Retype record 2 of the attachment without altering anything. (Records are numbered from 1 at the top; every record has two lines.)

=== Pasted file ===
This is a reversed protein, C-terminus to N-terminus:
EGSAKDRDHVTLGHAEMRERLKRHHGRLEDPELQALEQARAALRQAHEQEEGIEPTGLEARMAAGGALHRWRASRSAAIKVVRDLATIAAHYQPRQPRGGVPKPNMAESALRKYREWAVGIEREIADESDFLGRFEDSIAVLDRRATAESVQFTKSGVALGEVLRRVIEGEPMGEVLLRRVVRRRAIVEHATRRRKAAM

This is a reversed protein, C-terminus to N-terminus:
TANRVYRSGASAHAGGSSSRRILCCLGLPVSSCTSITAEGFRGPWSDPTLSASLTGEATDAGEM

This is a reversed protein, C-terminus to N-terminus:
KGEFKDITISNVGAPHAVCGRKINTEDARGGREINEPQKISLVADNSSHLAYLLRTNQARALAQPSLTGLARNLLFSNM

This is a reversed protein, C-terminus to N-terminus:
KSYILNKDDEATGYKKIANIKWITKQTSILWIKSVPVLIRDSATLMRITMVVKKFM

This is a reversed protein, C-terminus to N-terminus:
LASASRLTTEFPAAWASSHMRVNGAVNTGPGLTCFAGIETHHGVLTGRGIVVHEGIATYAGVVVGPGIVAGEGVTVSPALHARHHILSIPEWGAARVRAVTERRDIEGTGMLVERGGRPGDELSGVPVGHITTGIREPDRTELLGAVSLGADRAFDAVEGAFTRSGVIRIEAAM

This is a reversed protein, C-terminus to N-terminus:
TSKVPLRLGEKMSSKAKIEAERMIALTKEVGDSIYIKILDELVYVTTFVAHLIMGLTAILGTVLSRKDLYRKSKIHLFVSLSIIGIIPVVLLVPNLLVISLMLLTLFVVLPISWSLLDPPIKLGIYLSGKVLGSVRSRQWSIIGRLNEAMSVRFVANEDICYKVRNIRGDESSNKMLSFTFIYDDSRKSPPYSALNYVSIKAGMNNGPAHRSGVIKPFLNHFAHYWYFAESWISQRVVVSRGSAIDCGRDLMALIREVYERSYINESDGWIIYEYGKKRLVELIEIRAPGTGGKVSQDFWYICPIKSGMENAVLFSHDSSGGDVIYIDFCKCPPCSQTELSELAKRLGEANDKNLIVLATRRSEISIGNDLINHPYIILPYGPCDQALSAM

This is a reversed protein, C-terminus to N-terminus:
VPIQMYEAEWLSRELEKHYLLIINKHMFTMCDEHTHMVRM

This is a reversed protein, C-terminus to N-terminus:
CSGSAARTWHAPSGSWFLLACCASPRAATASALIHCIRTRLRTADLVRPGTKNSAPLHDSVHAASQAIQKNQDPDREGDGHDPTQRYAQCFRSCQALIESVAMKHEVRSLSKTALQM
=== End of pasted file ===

This is a reversed protein, C-terminus to N-terminus:
TANRVYRSGASAHAGGSSSRRILCCLGLPVSSCTSITAEGFRGPWSDPTLSASLTGEATDAGEM